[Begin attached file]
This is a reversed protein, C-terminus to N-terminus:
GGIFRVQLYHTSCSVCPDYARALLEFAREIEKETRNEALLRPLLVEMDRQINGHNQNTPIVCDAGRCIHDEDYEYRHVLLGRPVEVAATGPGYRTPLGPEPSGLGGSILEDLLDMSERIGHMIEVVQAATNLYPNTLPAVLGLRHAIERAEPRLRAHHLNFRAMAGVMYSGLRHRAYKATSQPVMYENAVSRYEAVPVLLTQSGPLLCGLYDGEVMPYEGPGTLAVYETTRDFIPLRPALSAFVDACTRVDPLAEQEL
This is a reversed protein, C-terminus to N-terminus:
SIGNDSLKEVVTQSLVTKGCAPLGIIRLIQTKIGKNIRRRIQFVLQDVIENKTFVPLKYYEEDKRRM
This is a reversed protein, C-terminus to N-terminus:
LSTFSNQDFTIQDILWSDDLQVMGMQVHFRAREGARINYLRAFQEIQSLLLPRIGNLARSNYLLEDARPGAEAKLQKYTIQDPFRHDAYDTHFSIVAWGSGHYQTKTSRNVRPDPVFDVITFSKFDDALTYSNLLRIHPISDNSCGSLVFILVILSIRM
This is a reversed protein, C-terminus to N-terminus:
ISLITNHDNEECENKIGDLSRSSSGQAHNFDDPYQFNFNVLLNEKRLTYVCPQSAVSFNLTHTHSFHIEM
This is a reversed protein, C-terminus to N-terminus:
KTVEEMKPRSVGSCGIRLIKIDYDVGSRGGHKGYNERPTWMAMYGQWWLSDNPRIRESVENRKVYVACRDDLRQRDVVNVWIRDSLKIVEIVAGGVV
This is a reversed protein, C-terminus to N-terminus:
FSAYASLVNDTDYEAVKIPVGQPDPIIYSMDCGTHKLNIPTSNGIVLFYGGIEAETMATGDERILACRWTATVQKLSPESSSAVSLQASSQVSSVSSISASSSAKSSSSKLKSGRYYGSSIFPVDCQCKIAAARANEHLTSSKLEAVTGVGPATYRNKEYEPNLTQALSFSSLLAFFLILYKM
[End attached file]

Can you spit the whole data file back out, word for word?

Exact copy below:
This is a reversed protein, C-terminus to N-terminus:
GGIFRVQLYHTSCSVCPDYARALLEFAREIEKETRNEALLRPLLVEMDRQINGHNQNTPIVCDAGRCIHDEDYEYRHVLLGRPVEVAATGPGYRTPLGPEPSGLGGSILEDLLDMSERIGHMIEVVQAATNLYPNTLPAVLGLRHAIERAEPRLRAHHLNFRAMAGVMYSGLRHRAYKATSQPVMYENAVSRYEAVPVLLTQSGPLLCGLYDGEVMPYEGPGTLAVYETTRDFIPLRPALSAFVDACTRVDPLAEQEL
This is a reversed protein, C-terminus to N-terminus:
SIGNDSLKEVVTQSLVTKGCAPLGIIRLIQTKIGKNIRRRIQFVLQDVIENKTFVPLKYYEEDKRRM
This is a reversed protein, C-terminus to N-terminus:
LSTFSNQDFTIQDILWSDDLQVMGMQVHFRAREGARINYLRAFQEIQSLLLPRIGNLARSNYLLEDARPGAEAKLQKYTIQDPFRHDAYDTHFSIVAWGSGHYQTKTSRNVRPDPVFDVITFSKFDDALTYSNLLRIHPISDNSCGSLVFILVILSIRM
This is a reversed protein, C-terminus to N-terminus:
ISLITNHDNEECENKIGDLSRSSSGQAHNFDDPYQFNFNVLLNEKRLTYVCPQSAVSFNLTHTHSFHIEM
This is a reversed protein, C-terminus to N-terminus:
KTVEEMKPRSVGSCGIRLIKIDYDVGSRGGHKGYNERPTWMAMYGQWWLSDNPRIRESVENRKVYVACRDDLRQRDVVNVWIRDSLKIVEIVAGGVV
This is a reversed protein, C-terminus to N-terminus:
FSAYASLVNDTDYEAVKIPVGQPDPIIYSMDCGTHKLNIPTSNGIVLFYGGIEAETMATGDERILACRWTATVQKLSPESSSAVSLQASSQVSSVSSISASSSAKSSSSKLKSGRYYGSSIFPVDCQCKIAAARANEHLTSSKLEAVTGVGPATYRNKEYEPNLTQALSFSSLLAFFLILYKM